It is a rampant problem you see, with multiple causes. Some of which are easy to fix, while others are ingrained problems. Though there may never be a true fix, there sure is plenty of blame to go around.
Let’s take a look at some of the more obvious issues in the current wine industry, and what we can do about them!
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The 100-point Scoring Scale
I use the 100-point scale rather conservatively and with a grain of salt. Let’s be serious here, anyone thinking that the 100-point scale is some perfect way to represent the qualities of a wine is simply off his or her rocker.
What the scale does have going for it, is its ease of use, for writers and readers alike. At times it is too easy, so easy it makes people lazy. That is when the problems start, but I’m getting ahead of myself.
The 100-point scale is a great tool for two reasons. First, it easily allows anyone to see what someone else thinks of several wines, serving as a comparative tool. Second, it allows one to gauge how his or her own palate jibes with a writer’s. That’s all you should be using it for because guess what, wine is subjective.
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The best tool you have, your most powerful front-line ally in this battle between your palate and the world of wine, is a great retailer. You might think it is safe to stay behind the glass walls of your favorite critic, but guess what? Your favorite critic will never learn anything about your palate and your favorite retailer might.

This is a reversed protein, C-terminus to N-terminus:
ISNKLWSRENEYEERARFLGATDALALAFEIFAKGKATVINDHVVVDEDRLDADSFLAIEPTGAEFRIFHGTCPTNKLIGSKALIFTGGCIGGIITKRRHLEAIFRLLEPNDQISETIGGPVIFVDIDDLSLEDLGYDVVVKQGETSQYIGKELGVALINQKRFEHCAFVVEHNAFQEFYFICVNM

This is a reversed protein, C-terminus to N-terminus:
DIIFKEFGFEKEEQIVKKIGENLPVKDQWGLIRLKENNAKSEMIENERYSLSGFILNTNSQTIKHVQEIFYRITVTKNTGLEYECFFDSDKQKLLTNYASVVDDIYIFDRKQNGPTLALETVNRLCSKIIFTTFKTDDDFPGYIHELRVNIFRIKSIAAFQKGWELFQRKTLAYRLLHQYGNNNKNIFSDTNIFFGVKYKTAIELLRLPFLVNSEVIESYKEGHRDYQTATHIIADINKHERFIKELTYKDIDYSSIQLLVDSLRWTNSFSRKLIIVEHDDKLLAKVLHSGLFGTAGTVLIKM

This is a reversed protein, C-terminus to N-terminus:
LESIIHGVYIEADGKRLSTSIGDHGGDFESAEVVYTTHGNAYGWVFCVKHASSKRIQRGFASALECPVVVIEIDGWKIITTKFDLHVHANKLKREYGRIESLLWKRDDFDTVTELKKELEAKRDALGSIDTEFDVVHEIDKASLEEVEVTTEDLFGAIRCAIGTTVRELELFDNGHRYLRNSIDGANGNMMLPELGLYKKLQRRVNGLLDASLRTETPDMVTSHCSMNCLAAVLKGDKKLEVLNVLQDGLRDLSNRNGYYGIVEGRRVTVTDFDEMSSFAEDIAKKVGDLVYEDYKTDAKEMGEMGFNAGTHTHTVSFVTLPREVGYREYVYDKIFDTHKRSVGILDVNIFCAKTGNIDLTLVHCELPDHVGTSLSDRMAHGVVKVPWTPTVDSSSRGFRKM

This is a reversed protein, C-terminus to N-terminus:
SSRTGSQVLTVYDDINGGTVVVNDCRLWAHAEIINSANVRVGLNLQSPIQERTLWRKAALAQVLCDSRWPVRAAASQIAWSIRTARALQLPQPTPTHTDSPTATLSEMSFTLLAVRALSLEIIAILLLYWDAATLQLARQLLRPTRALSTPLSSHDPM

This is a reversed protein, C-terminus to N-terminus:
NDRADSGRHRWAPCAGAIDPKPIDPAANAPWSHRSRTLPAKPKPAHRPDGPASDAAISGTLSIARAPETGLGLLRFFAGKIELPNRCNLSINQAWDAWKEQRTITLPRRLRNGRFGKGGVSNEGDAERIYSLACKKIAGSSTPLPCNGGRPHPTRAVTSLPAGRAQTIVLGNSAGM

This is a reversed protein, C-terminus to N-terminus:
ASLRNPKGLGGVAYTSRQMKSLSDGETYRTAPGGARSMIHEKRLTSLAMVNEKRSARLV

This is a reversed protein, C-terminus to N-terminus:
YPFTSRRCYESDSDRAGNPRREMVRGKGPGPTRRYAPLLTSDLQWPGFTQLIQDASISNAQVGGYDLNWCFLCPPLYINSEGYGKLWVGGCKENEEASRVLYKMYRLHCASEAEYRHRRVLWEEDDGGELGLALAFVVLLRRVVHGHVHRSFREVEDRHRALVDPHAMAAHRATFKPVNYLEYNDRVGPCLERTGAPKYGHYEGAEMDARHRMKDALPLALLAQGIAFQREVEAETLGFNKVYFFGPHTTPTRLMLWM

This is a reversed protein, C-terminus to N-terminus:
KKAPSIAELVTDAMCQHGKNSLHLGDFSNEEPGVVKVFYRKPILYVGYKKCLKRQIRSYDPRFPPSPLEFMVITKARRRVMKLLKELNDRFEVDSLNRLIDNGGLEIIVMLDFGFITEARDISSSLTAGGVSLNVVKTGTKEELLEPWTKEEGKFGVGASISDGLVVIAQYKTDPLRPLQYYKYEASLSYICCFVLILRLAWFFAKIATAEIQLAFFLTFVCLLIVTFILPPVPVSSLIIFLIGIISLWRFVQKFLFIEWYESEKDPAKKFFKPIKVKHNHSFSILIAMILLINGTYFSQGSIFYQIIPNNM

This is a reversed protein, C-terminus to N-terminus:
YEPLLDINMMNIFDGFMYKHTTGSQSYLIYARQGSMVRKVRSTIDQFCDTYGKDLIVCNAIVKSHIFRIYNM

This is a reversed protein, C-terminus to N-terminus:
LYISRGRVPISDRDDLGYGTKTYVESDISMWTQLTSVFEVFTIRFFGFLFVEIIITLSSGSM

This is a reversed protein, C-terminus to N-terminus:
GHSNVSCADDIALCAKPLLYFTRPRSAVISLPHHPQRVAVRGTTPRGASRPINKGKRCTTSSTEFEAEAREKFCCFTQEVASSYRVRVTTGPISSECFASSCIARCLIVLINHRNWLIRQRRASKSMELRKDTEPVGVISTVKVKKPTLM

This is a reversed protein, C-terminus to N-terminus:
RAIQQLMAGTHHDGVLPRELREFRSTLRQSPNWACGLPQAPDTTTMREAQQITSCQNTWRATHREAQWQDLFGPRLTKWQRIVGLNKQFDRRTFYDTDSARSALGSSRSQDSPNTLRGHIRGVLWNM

Having a retailer who takes the time to get to know your likes and dislikes is invaluable and will save you money in the long run. He or she can turn you on to things you otherwise would never have tried. A lesser retailer will sell you points based on someone else’s opinion.
Take your pick. And when you’re tired of the same old crap, pay the extra dollar or two per bottle and start forming a relationship with retailers who care.
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Lazy retailers rely on other people’s point scores, all of those 90 plus scores the trade generates for a variety of reasons. One reason is that doing so is simply easier. Instead of tasting through tons of wines, identifying which they like, writing up notes and educating customers, they can rely on the larger importers and distributors to bring over the easy sales and stock their shelves in a flash.
Distributors are happy to supply only high scoring wines, and too many retailers are happy to go along with the program. Of course, retailers can’t just buy the highest scoring wines from most distributors, they have to take some of the “best” brands as well. This further constricts the distribution options for many smaller players, but it is easy and profitable for the distributor. This leaves only the little guy to complain, when you really should too.
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Arrogant Wine Writers
Yes, there are plenty of us. The people who know it all and simply understand wine, unlike you readers. We rate wines based on typicity, nuance, ageability and finesse, all based on spending merely five minutes with a glass of wine.
What the hell is typicity and finesse you might ask? Well, like pornography, we know it when we see it and you need to check yourself for even asking such questions of us.